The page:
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Lethbridge Herald Newspaper Archives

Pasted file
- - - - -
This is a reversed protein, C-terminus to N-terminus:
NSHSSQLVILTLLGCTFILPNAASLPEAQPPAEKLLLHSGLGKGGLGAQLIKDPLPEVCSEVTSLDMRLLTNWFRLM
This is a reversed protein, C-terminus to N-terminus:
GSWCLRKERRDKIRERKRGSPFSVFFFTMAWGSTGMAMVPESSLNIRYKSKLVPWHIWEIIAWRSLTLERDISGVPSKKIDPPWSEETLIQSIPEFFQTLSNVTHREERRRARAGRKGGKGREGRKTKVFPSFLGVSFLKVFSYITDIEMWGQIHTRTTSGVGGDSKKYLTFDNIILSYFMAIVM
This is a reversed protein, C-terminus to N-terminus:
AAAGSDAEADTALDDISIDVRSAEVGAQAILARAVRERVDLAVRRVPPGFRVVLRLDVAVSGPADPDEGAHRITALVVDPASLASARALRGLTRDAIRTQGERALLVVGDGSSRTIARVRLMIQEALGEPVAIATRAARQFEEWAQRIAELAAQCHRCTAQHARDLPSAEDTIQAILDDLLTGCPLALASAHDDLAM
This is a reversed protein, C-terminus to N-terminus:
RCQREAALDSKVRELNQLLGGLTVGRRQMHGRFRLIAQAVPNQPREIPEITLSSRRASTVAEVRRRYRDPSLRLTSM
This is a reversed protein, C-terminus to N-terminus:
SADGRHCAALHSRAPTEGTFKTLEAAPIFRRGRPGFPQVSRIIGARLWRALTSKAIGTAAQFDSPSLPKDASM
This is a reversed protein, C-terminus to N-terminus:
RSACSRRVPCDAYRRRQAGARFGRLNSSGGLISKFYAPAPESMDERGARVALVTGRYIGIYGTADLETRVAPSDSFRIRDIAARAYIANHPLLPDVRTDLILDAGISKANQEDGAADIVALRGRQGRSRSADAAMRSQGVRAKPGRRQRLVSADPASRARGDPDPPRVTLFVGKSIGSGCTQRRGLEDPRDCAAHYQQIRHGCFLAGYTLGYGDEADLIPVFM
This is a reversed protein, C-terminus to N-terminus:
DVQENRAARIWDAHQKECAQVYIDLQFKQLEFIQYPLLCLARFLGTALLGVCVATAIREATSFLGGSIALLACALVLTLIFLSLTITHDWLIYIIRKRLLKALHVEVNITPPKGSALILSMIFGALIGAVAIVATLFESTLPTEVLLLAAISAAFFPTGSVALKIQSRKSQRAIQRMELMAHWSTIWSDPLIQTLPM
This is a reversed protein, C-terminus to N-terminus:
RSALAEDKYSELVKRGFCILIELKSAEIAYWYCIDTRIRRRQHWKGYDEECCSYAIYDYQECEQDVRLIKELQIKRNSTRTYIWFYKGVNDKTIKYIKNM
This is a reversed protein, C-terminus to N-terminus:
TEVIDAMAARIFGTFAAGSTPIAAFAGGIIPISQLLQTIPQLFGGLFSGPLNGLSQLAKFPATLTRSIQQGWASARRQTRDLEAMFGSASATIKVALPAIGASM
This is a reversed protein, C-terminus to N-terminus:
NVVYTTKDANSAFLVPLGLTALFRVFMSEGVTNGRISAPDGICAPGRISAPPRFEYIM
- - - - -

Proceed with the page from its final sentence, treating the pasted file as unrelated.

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Lethbridge Herald, The (Newspaper) - April 28, 1973, Lethbridge, Alberta The LetKbtrtdae Herald Fourth Section Alberta, Saturday, April 28, 1973 Pages 25 30 Soviet car in low gear entering U.S. market By RALPH NOVAK NEW YORK (NBA) The ideal background sounds for the exhibit of the Soviet-made Lada car at the 17th annual international auto show here would have been A furious whirrrrrring, the sound of the late Sen. Joe Mc- Carthy spinning frantically in his grave. A delicate the sound of the last vestiges of Cold War ice melting. An anxious tintinnabulation, the sound of all those Commun- ist cash registers getting set to collect all that capitalist pro- fit. But instead. there was only the sound of the same sort of gently milling auto show crowd that surrounded the exhibits of Toyota, Austin, Mercedes, Fiat and Peugeot, other products of erstwhile enemies and present friends. CONTEST The curious leafed idley through piles of literature, filled in blanks for a contest to name the Lada's utility vehicle coun- terpart a two-week trip to a sign said) and talked to the salesmen, who were not Soviet citizens but representatives of the Satra Cor- poration, a trading company run by Americans. Everybody kept a decadent eye or two on the brunette model wearing a bikini, fur coat, boats and about three pounds of falst1 eyelashes. (Her accent indicated that she may well have been from Georgia, but the Georgia that produced Ty Cobb, not the one that pro- duced Joseph Stalin.) It is the new era of peace- ful coexistence, in which the Russians are apparently going to try not to bury us but to run us over. We, after all, may be plan- ning to drown them in soft drinks, since the same loosen- ing of trade restrictions that is sending Pepsi Cola to the So- viet Union is what may bring the Lada here. "May" for a lot of reasons. TRADE CATCH For one thing, the trade agreement signed in the wake of President Nixon's visit to the Soviet Union last year contain- ed a catch: the Soviets agreed to pay back million in World War dition that debts but on con- the United States r 4 SAND GRAVEL ASPHALT TOLLESTRUP SAND AND GRAVEL Construction Co. Ltd. PHONE 328-2702 327-3610 A grant "most favored tariff status to the U.S.S.R. If Congress does not grant the status to the Soviets, higher im- port duties would make it im- possible for the Lada to com- pete against imports from such 'favored" countries as Japan and Italy. Satra Corporation, which is importing the car to America as the Soviets' agent, also is tread- ing very gingerly. Its plans call for placing the car on the U.S. market in 1975 bat it doss not yet have any dealers lined up to sell it. And Satra is still conducting mar- ket studies to make sure the American public is ready to buy a Soviet product. Yuri Chimakov, vice-presi- dent of Avtoezport, which sells Soviet-made cars over- seas, introduced the Lada here with a long speech. It included an extensive plug for the Moscow subway and an exhaustive description of the Soviet atuo industry, which turned oat cars last year, (compared to more than nine million produced in the United The speech sounded like an especially dreary moment on Radio Moscow most part of 'Lada' cars is delivered to the socialist etc.) but Chumakov said he was pleased with the reception it got and did not anticipate any ser- 17 of L professor reports: 'Strong family background essential for mental health' On the read The Soviet lada sedan seats five persons, has a 75 h.p. engine, low fuel consumption and is said to be cap- able of running miles without a major overhaul. ious problems for the Lada due to leftover Cold War hostility. "There may be an occasional outburst but only by an indi- Chumakov said. "We don't expect any real problems. We have been sel- ling cars in Britain since 1968 had a Cold War there, we haven't encounter- ed any opposition." If and when the Lada makes its appearance in North Amer- ica it should cost about although a Soviet citizen has to pay about and be willing to wait at least a year to get the same car. The Lada is a modified ver- sion of the Fiat 124, built by a Fiat-licensed plant in Togliatti, a Soviet city named after an Italian communist leader. The Avtoexport and Satra of- ficials insist that the modifica- tions are "improvements" and will make a lot of American comrades for the Lada. Agor Chalekian, president of the Satra Trading Corporation says. "There are some people in the United States who still think a Russian is just an ani- mal, of course. But we had worse relations with the Chin- ese and now all of a sudden you see people wearing shirts made in Free medical plan urged EDMONTON (CP) Opposi- tion members called yesterday for consideration by the gov- ernment to giving free medi- cal coverage to persons under 65 forced to retire because of ill health. CITY OF LETHBRIDGE SPRING CLEAN-UP I April 30fh, 1973, the City of Lethbridge will commence the onnuol Spring Clecm-Up. Rubbish will be picked up according to and in order of the zones indicated 'below: The government argued in the legislature that such bene- fits should be given only to per- sons under 65 who are in "fi- nancial need." "Indeed, there Is such assis- tance for such people and in- deed it is not called said Helen Hunley, minister without portfolio responsible for health services. Subsidies are available for persons of low income and the government has presented an amendment not yet pro- claimed allowing it to waive the requirements for certain persons to pay for health in- surance premiums, William Wyse (SC Med- icine Hat-Redcliffe) who pro- posed the motion said medical care premiums have been re- moved in Alberta for persons over 65 but there were still many people under that level who needed more help. Time ran out on the debate and the motion dropped to Hie bottom of the order paper. A strong sense of being a part of a distinct family unit or peer group is essential to a youngster's mental growth and self-esteem, says a Uni- versity of Lethbridge psycho- logy professor. Moreover, Dr. S a n t o k h Anant maintains that children denied the security and sense of well-being derived from a strong family background are more likely to develop into anti-social or disturbed adults. Dr. Anant terms the feeling of individual involvement with a structure outside one- self as the "sense of belong- ingness." His research on the importance of belonging has been published in a number of psychological journals. Dr. Anant has studied the correlation between belong- ingness and a number of oth- er factors such as anxiety, dependency and neurcticism and is currently researching the possible connections be- tween belongingness and eth- nocentrism. In previous research, he has found that where ihe sense of belonging was strong, the person was men- tally healthy, outgoing, at peace with himself and gen- erally better adjusted than the parson lacking feelings of identification with a family or group. He quotes Ashley Montagu, "The reason why people don't live by the principle of love is that they have not been raised by it. Most of the so-called civilized world simply hasn't loved little children adequate- ly enough." Primary source While Dr. Anant admits a sense of belonging may be obtained through affiliation with peer groups, service clubs or social organizations, he believes the family is the most primary and important source of a persons sense of belongingness. 'Tne sense of belonging is fostered in a relationship in which a person knows he is accepted and appreciated as an says Dr. An- ant. "The person himself feels be belongs, he does not need to -be-told. He does not suffer a sense of alienation, and is secure in his own identity." ideal place for .such feelings to be instilled m a child is within bis own fam- ily. If a youngster is accept- ed within his own family, he has been given a good start in Me. If he did not de- velop this sense of belong- ingness during early forma- tive years, his adult life will be spent in a search, often fu- tile, for the type of attention and recognition he was starved for as a child." Anti-social acts The person seeking to be- long is often doomed to fail- ure because he chooses to "act to adopt unusual or even anti-social action as a means of attracting atten- tion, "as a desperate means to attract the emotional warmth and attention he fail- ed to get but so much de- sires and needs." He may fall in with a gang as an adolescent, conforming to a practice of theft, drug abuse or alcoholism because such activity guarantees him an "in" with the group. Such a youth is always anxious, worried that one day he will be excluded from the security of the gang. A connection with a gang or club gives the members a false sense of belongingness, emphasizes Dr. Anant. A typ- ical gang is made up of a number of unhappy individ- uals conforming to a very rigid code of conduct in a misguided search for a feel- ing of self-worth. "An individual will never find the self-respect and sense of well-being characterized by belongingness if he continues in such a stresses Dr. Anant. Dr. Anant says such groups are not conducive to true be- longingness because they are based on fear, not love, and do not appreciate each mem- ber for "his individual worth and unique qualities as a warm and supportive family does. Genuine belonging does not result in dependency, says Dr. Anant. If affiliation with a system fosters the depen- dency of one party, then the association is not one of true belonging. "Genuine belongingness means an egalitarian interde- pendency, with parallel give and take between the partici- he stipulates. Affirms faith Dr. Anant's theories about the importance of belonging to a definable group reinforce _faith .in the nuclear family, currently much-maligned as the source of oppression and anxiety in modern society. "There is nothing wrong with the nuclear qualifies Dr. Anant, "as long as the parents treat chil- dren as individual persons rather than pocket sized adults. Parents must encour- age and recognize the indivi- duality of their offspring, at the same time showing appre- ciation, affection and love. "If parents do fly and in- fluence their children to be what they are not, then yes, there will be a sense of alien- ation within the family. The children will net feel they are an integral part of the fam- ily, but will think they are odditiKJ, warns the psychologist. Dr. Anant maintains an ov- erly strict upbringing can re- sult in alienation just as read- ily as permissiveness, if that kernel of family unity is lack- ing. Theories of belongingness, to be effective, should be ap- plied first in the individual family units, and then should play a role in determining a society's medical, education- al, social and recreational programs, says Dr. Anant. He suggests smaller group treatment for the mentally ill instead of the large institu- tions where patients are hos- pitalized but do not really belong. Community benefits Within a community, Dr. Anant feels both the mental health and productivity of in- dustries would be enhanced if people worked in small teams, rather than as individ- ual 'cogs in a huge wheel.' In terms of education, Dr. Anant feels students would learn more, with fewer ten- dencies toward psychotic and neurotic behavior, if the tra- ditional classroom organiza- tion were changed in favor of group interaction, with both students and teachers respect- ing and learning from each other. Recreation activities should place less emphasis on in- dividual endeavor and more on group communication and entertainment in a shared selling. As much faith as he places in the importance and posi- tive of belongingness, Dr. Anant is quick to admit that there are many exam- ples of harmful interpreta- tions of balongingness, of mis- guided affiliation. "The Mafia, for points out Dr. Anant, "oper- ates because of an extreme- ly strong sense of belonging and group entity. While this can be beneficial to the mem- bers within the group, it can have some very dangerous results of those outside that group." Such affiliations prob- ably are sought by individu- als who lacked the positive sense of family belongingness and are attempting to estab- lish security through mem- bership in the gang-family of the Mafia, hypothesizes the professor. The key to tie results of be-' longingness is one of defini- tion, says the psychologist. Belonging should not mean arbitrary subscription to a value system as a condition of membership: it should re- sult in a fostering of human potential and individuality in an atmosphere that is not threatening. INSURANCE LIABILITY BONDS AUTO FIRE ROSSITER AGENCIES LTD. ESTABLISHED 1911 Lower Floor 517 4fh Ave. Phone 327-1541 CURRIE'S FINE FOODS IEATC OPEN 7 DAYS lEfil M A WEEK and A.M. TO P.M. Fresh l516 9th BETWEEN THE TWO Produce HOSPITALS Guns turned in HAMILTON. Bermuda (AP) More than 1.000 firearms have been turned in to police under a law passed here after the assassiaaiton of the British governor and his aide and a double supermarket killing three weeks ago. Residents of Bermuda had 10 days in which to turn in their guns. The law provided am- nesty for all those who turned in unlicensed weapons. Come out of your shell. Come to a Watchers' 4 J[ class today. Appro rinxite Zones and Pick-Up Dotes ZONE 1 -APRIL 30, MAY 1, 2 7 ZONE 15, 16, 17 Citizens of lethbridge ore asked to locale burning barrels end adjacent Jo the Jones for emptying and wrap or place rubbish in boxes, cortons or plastic bogs -when practical. Prior Jo JHe cornpcign, please check the Tear portion of your property to ensure valuables are rot discarded. The City of lethbridge will not remove earth, Jorge tree trunks and branches, rarogono hedge removals, consJruction and building wastes, concrete, con- crete blocks or other similar waste materials. Wease note immedioHy cfter yowr zone been completed, burning barrels are to be kept within your property. If barrels remain In the lone, they will be removed by the City. News items will be releosed periodicolly odvhirtg effluent of the progrest of Spring Cieon-Up Compoign, ENGINEERING DEPARTMENT WEIGHT WATCHERS' Bunng April Weight Wotcrters Is contributing 5 per pound tost by members in Alberta Jo CANA- DIAN CANCER SOCIETY. In Jhirtl of April our losJ Ibs. CUSS LISTINGS ST. AUGUSTINE'S ANGLICAN CHURCH 1pm. ond p.m. CARDSTON UNITED CHURCH TABER CIVIC CENTS! Wednesday p.m. p.m. CoTdston, Alberta Tober, Alberta For information call ZEnith (Toll Free) wns (o Hoards The Honorable James L Foster, Minister of Advanced Education, invites nomina- tions for the appointment of persons to serve on the boards of governors of Alberta Universities and Public Colleges. Appointments are normally for a three year period. The following are the institu- tions, number of vacancies and the. effective dates: UNIVERSITIES University of Alberta 1 vacancy (effective July 1, 1973) 1 vacancy (effective January 1, 1924) University of Calgary 1 vacancy (effective May COLLEGES (all effective July 1, 1973) Grande Prairie Regional College 3 vacancies Grant MacEwan Community College (Edmonton) 1 vacancy Lethbridge Community College 2 vacancies Medicine Hat College 2 vacancies Mount Royal College (Caigary) 2 vacancies Nominations should be accompanied by pertinent information such as nominee's background, qualifications and home address. Nominators should include their address also. AH nominations will remain confidential. Nominations should be forwarded no later than May 12, 1973, to: Dr, H. Kolesar Assistant Deputy Minister Department of Advanced Education Jasper Avenue Edmonton, Alberta T5K OL1 ;